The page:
Implantable Contact Lenses
Implantable contact lenses (ICLs) correct vision in much the same way that external contact lenses do, except ICLs is placed inside the eye where they permanently improve vision. ICLs are also similar to intraocular lenses, which are used during cataract surgery to replace the eye’s natural lens. However, during ICL surgery, the natural lens is untouched and works with the implanted lens to correct vision. ICLs give those who are not candidates for laser vision correction an option for permanent vision correction.
How Do Implantable Contact Lenses Work?
Implantable contact lenses are inserted through a small incision in the cornea and placed behind the iris and in front of the natural lens. The ICL procedure is performed in less than 20 minutes, recovery time is usually less than 2 days, and any discomfort would be mild. Improved vision is often noticed the same day of surgery, and patients are completely healed within a month.
These thin, pliable lenses can be an alternative to LASIK surgery and are used to correct conditions that laser surgery may be unable to correct, such as extreme myopia (nearsightedness). The ICL procedure is virtually pain-free. In addition, 95% of patients can see as well as they did use corrective lenses before surgery and 40% can see better.
Am I A Candidate For Implantable Contact Lenses?
Because of a high degree of nearsightedness or farsightedness, a person may not be a good LASIK candidate. One of the main benefits of ICLs is its ability to correct severe degrees of refractive error. Other benefits of ICLs include a proven record of safety, effective results, and the convenience of not having to rely on glasses and contacts. One of the greatest safety-related benefits of ICLs is the fact that, unlike LASIK surgery, the implantation of an ICL does not physically alter the cornea. As with any surgical procedure, there are risks involved with ICLs; however, the occurrence of adverse effects is rare.
Previously hindered by glasses and contacts, patients, after ICL implantation, are able to more thoroughly enjoy activities, particularly water sports. With a reduced dependence on corrective eyewear, ICL patients experience freedom from the clutter of contact lens solutions and supplies and also from the burden of having to keep track of their glasses. Patients also enjoy the convenience of the procedure’s reversibility. They feel more comfortable undergoing the surgical procedure knowing that they are not permanently altering their corneal tissue.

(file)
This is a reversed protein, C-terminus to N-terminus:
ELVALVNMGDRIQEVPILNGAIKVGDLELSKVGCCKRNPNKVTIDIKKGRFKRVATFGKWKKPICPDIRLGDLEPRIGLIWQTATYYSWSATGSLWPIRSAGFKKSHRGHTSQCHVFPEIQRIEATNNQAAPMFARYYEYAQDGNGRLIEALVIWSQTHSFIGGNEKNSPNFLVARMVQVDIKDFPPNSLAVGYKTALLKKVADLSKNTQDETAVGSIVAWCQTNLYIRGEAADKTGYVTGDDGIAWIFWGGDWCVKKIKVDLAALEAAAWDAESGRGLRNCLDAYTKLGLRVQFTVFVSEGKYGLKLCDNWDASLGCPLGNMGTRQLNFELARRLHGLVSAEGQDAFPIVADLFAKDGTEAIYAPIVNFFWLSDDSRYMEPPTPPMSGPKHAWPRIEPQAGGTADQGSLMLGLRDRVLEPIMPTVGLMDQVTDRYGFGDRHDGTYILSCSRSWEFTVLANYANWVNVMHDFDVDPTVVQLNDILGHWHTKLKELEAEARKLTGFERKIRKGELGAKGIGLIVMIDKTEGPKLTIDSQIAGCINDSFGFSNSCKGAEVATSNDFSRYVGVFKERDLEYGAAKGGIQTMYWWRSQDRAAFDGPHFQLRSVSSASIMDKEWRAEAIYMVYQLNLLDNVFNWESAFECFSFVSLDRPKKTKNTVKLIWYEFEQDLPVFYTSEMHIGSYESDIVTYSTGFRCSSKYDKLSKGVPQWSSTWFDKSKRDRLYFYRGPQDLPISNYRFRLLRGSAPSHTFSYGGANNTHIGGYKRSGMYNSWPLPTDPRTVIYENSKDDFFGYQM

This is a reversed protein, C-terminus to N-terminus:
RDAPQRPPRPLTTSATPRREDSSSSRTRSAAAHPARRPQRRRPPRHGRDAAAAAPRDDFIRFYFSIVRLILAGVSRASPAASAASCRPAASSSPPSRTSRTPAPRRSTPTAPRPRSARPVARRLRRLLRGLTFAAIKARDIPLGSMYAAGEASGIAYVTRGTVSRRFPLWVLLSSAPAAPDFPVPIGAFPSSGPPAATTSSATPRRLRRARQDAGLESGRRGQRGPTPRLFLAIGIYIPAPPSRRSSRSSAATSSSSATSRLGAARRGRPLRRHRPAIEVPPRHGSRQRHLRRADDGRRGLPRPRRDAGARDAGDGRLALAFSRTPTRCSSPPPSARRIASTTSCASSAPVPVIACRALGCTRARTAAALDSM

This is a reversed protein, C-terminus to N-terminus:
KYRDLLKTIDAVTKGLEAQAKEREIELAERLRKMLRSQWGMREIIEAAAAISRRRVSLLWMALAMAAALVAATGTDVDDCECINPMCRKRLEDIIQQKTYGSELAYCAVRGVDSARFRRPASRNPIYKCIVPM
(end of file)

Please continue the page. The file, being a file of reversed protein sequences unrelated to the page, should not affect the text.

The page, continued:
The FDA-approved Visian ICLTM has a proven track record for delivering outstanding results. The benefits of the implantable contact lenses can be seen in the vision correction achieved after the procedure. In the Visian ICLTM clinical trial, 95% of participants achieved 20/40 or better vision. During the three-year follow-up, 60% of the ICL patients experienced 20/20 vision. Furthermore, 99% of patients said they would be willing to have the surgery again.
The Visian ICLTM is made from Collamer®, a collagen copolymer, specially designed for the highest degree of biocompatibility with the human eye. The Visian ICLTM is foldable, allowing for insertion through a very small incision. The ICL is placed behind the iris and works with the existing natural lens to correct vision.
An FDA-approved ICL is currently available in the United States to treat a wide range of myopia. Any patient interested in a refractive vision correction procedure for nearsightedness has the potential of being a good candidate for ICLs. The ICL refractive procedure is ideal for patients with severe myopia, with dry eye syndrome, or with other contraindications that do not make them good LASIK candidates.
The FDA and American Academy of Ophthalmology have developed guidelines for ICL candidates:
- You should be at least 21 years of age.
- You should have mild, moderate, or severe myopia.
- You should have little or no astigmatism. (We’ll soon have an FDA approved toric ICL to help fix astigmatism)
- You should have a stable vision correction for at least six months.
- You should not have this procedure if you are pregnant or breastfeeding as these conditions can affect eye measurements.
- You will need adequate anterior chamber depth. Your surgeon will determine chamber depth during a comprehensive eye test.
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